Friday, October 21, 2005
Elsie Helen Eschebeck Webster (May 30, 1913 – October 17, 2005)
Grandma was one of three women to graduate from the University of Oregon in the mid-1930’s. She studied music and liberal arts. She taught grade school in one of those one-room classrooms. She married my grandpa less then three months after meeting him at the age of 26.
Grandma sang opera and played the piano. She’d travel to distant places and bring back trinkets and memorabilia. It was always fun to go over to Grandma’s after she returned from Greece or Germany, and see her suitcase full of swatches or chocolates or dolls or crystal figurines. Grandma spent the evening of her 80th birthday looking at the moon as she walked along a stretch of Mediterranean beach. Grandma was amazing.
She’d take us to bookstores, and buy us children’s books signed by some of the greats, Leo Politi, and others. Grandma had this huge record collection of all the famous classical composers. Music was ALWAYS playing on the stereo at Grandma’s house. If not from the stereo, from her baby grand in the living room. She was constantly plagued with young untalented piano students (such as myself), and she never asked the parents for a dime. She’d expect you to rake all her leaves and pull weeds and stuff, but she never wanted your money. Grandma taught elementary school, chorus, ESL to Hmong and Laotian adults, Primary…she loved to teach. And she was good at it. In fact, my mother had Mrs. Webster in fourth grade. I even read a progress report she gave my 9 year-old mother where she praised her for being obedient and a good student.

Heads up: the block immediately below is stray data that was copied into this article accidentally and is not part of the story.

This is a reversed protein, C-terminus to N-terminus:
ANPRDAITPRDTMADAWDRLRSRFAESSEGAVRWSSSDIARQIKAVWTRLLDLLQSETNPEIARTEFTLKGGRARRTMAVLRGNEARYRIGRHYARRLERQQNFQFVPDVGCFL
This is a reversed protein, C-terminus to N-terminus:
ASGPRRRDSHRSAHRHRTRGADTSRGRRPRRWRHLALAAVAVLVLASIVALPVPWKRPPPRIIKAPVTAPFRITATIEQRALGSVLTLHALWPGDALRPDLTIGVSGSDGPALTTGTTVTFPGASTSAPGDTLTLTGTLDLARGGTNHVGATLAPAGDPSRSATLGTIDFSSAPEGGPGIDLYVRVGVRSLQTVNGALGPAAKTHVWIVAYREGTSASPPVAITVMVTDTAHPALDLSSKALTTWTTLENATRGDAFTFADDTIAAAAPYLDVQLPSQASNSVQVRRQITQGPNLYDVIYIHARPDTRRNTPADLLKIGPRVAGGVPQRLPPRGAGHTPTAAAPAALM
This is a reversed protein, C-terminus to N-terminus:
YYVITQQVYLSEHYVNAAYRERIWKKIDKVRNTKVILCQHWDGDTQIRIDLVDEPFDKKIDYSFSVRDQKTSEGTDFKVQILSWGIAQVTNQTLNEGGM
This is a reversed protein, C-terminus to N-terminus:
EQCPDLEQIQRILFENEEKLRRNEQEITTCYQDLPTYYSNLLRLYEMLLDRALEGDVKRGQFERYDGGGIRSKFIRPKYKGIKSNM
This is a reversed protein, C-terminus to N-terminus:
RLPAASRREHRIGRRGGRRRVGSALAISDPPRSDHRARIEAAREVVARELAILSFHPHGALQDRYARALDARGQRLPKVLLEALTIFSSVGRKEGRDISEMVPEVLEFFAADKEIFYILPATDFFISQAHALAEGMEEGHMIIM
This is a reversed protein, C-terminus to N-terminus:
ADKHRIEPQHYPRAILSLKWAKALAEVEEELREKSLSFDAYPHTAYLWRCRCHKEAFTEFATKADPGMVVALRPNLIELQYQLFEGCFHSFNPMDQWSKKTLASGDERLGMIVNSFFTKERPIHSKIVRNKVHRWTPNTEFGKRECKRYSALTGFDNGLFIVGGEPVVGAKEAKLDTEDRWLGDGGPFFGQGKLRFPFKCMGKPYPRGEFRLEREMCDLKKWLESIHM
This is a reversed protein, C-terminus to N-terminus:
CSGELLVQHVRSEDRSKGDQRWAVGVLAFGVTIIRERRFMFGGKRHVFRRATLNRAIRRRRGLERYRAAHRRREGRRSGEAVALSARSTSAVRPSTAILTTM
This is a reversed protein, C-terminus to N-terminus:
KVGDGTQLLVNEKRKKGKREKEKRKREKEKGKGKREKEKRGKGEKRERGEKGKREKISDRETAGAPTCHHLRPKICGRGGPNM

Grandma had music/script books of stories like Hansel and Gretel. She’d play the piano and teach us the songs, and then we’d act them out. Grandma played games like Sardines (a variation of hide-and-go-seek). I remember the games were always more fun when Grandma would play with us.
She’d get us the sugar cereals we could never eat at home. “Dates” were common with Grandma. Lunch and a trip to Mervyn’s. Grandma got me my first pair of Guess jeans. For that alone, Grandma is the highest-ranking benefactress of my life.
As I got older, she and I did have some good talks. She was extraordinarily supportive in my dramatic endeavors and especially my singing. Whenever we came over, she wanted us to play and sing. She encouraged us to never give up on dreams, they way she felt she had with hers. I don’t think she was always happy with how her life turned out, I think she always wanted to become more than what she did. But the very, very best thing she ever did was give birth to the most wonderful father on the planet, my Dad, whom I love more than I can ever explain.
These are just a few of the marvelous things she was (and is). And these are the things I want to remember over anything else. As hard has it may have been sometimes, I know that I will always love my Grandma. And I thank God for her.
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